After an Air Force fighter plane shot down a Chinese high-altitude surveillance balloon over the weekend, the U.S. Navy has begun to gather what is left of it.

After strong seas precluded a safe retrieval on Sunday, the Department of Defense revealed the recovery effort on Monday. It was said to be taking place around 6 miles off the coast of South Carolina in roughly 50 feet of water.

The suspected spy balloon was shot down over the Atlantic Ocean on Saturday by the U.S. Air Force after it had flown southeastward across the country. According to Defense Secretary Lloyd Austin, the Canadian government was involved in planning the mission to shoot down the balloon.

The USNS Pathfinder is utilizing sonar to survey the ocean floor while the USS Carter Hall has begun to gather debris nearby the splashdown site, the Defense Department announced during a briefing on Monday.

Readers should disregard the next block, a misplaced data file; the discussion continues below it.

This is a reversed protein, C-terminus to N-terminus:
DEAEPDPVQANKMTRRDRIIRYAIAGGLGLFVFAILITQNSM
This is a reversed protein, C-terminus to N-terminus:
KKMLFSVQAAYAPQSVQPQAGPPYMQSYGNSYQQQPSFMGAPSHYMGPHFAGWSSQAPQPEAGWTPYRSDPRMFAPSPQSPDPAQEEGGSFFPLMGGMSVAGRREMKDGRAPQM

The North American Aerospace Defense Command and U.S. Northern Command chief, Air Force Gen. Glen VanHerck, stated that ocean currents might make it impossible to gather all of the debris and advised the public against collecting any balloon fragments that wash ashore.

During the briefing on Monday, VanHerck added, “I would remind you that owing to ocean currents, it’s likely that there may be some debris that does float onshore.” “Therefore, we would encourage the general public to refrain from communication. You can assist me with this. To handle any of that debris, immediately get in touch with your local law police.”

The Navy is attempting to create a map that shows the whole debris field, according to a statement from the Defense Department.


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